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Seize the opportunity

Seize the opportunity

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The new health white paper proposes to place GPs at the very centre of all healthcare in England. But for all GPs across the UK, revalidation remains arguably the biggest challenge that
general practice has ever faced, and one that all GPs, and members of the primary healthcare team, should support. Before us is an unprecedented opportunity to transform professional development for GPs and – most importantly of all – raise standards of patient care.

The new health white paper proposes to place GPs at the very centre of all healthcare in England. But for all GPs across the UK, revalidation remains arguably the biggest challenge that
general practice has ever faced, and one that all GPs, and members of the primary healthcare team, should support. Before us is an unprecedented opportunity to transform professional development for GPs and – most importantly of all – raise standards of patient care.

The Royal College of GPs (RCGP) understands the unease that many GPs across the UK feel about the revalidation process; far-reaching change is not always easy. But the RCGP is working hard to ensure that all GPs are prepared for revalidation: we have completed, and continue to undertake, a number of pilot projects, to ensure that the evidence collection process for revalidation is workable for GPs, whatever their circumstance.

We are making it a priority to ensure that extensive resources and documentation are available to doctors to prepare them for revalidation, as well as ensuring that the support required will be there as and when it is needed. Our Guide to Revalidation, currently in its fourth incarnation, is an evolving document that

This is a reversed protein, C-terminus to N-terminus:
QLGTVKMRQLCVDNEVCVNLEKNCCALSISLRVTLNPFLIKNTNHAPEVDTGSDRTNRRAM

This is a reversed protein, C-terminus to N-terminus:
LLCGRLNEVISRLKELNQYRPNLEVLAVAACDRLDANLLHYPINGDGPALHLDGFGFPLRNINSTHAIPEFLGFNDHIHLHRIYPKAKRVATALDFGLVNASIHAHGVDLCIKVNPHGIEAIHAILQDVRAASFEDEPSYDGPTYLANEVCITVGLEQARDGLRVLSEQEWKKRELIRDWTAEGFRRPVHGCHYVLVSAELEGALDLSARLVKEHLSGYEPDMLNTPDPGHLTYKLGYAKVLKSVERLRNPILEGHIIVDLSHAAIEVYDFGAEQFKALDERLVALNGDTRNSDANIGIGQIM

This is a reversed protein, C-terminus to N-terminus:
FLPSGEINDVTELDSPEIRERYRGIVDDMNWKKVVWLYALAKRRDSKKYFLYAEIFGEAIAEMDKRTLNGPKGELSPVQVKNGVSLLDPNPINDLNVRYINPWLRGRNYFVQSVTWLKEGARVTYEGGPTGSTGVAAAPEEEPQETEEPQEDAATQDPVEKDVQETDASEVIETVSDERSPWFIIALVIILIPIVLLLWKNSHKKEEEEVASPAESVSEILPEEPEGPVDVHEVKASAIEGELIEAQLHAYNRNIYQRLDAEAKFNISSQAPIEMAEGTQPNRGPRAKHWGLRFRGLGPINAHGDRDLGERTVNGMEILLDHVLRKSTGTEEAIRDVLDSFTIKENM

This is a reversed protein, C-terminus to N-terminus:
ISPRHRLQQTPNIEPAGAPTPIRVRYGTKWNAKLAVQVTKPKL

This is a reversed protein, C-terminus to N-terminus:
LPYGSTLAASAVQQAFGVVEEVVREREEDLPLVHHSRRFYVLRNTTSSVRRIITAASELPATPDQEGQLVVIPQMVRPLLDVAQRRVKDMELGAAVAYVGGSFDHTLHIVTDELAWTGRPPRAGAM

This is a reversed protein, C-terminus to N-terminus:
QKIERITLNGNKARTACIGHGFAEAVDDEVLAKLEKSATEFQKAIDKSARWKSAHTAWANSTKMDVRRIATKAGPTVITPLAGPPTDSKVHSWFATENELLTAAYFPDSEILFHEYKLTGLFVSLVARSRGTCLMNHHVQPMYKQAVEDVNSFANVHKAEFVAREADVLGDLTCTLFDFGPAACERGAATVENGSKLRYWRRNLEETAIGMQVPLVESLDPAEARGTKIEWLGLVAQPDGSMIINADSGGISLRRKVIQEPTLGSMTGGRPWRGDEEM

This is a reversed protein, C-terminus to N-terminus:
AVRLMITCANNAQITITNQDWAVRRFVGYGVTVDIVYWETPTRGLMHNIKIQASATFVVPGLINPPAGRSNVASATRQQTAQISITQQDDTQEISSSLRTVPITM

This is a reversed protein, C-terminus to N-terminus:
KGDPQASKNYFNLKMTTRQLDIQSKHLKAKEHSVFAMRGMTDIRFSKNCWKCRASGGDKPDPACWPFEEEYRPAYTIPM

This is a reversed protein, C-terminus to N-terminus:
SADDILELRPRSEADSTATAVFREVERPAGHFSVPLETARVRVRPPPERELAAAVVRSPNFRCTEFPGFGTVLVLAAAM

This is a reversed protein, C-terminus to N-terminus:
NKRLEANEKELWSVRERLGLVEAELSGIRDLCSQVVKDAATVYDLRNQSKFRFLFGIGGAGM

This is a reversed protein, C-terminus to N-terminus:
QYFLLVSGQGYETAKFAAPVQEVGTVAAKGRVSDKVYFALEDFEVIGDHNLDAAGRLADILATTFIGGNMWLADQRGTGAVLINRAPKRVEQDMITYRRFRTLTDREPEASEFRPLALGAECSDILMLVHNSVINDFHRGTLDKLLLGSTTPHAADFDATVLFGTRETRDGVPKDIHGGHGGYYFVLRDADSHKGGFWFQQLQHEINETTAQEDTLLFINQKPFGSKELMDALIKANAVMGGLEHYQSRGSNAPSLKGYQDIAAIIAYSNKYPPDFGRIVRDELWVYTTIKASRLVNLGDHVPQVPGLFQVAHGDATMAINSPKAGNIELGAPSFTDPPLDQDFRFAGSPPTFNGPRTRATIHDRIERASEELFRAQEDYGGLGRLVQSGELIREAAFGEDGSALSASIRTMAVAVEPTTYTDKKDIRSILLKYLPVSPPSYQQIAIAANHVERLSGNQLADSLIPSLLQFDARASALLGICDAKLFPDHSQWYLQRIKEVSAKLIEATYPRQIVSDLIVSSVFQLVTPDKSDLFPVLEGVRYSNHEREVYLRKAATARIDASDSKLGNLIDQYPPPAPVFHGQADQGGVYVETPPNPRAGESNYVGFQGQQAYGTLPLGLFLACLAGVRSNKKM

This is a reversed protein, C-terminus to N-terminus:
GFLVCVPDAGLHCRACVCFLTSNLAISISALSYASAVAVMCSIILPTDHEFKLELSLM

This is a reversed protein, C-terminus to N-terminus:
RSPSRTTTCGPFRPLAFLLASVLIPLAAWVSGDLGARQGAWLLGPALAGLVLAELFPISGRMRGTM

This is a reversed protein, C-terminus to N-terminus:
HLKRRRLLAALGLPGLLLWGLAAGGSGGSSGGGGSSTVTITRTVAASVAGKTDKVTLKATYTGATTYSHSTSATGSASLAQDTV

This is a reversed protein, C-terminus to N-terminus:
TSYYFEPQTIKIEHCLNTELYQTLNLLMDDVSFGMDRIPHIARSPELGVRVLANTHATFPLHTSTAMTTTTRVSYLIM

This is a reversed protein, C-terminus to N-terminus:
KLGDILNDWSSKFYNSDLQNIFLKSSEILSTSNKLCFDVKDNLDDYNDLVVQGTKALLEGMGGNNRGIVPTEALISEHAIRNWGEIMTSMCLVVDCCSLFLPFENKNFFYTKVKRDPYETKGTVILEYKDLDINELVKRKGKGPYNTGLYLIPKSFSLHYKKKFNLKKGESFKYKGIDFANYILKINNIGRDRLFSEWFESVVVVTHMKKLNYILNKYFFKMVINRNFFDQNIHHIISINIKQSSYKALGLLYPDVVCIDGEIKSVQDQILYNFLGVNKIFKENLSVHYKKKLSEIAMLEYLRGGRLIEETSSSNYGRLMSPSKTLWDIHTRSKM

aims to provide up-to-date, comprehensive guidance to GPs as revalidation approaches.

The most crucial thing is that doctors do not view revalidation as a punishment. The process is a positive step to ensuring that our agreed professional standards are met and maintained, and revalidation will create an environment of support and development for GPs, wherever they are working.

We need to move away from the idea that revalidation is a witchhunting mechanism designed to root out dangerous
doctors. I firmly believe that revalidation is about
professional development, and maintaining clinical standards.

This cyclical system of appraisal and evaluation will support doctors, encourage improvement where it is needed, and rectify the problem faced by some GPs who are currently unsupported by their primary care organisation.

We will need to develop a similar system for those in the private sector. Early intervention is key to keeping good, skilled doctors, who are experiencing difficulties, in the health system, and regular appraisal will highlight problems early enough to offer practitioners the help and guidance they need.

GPs will also need the support of their primary care teams. Revalidation is an enormous undertaking but we must all work together to ensure that the process brings benefits to general practice and, most importantly, to patient care.

It is incredibly important that all doctors get behind revalidation. Together we can ensure that patients everywhere receive the highquality care they deserve.

Professor Steve Field
Chairman of Council
Royal College of GPs

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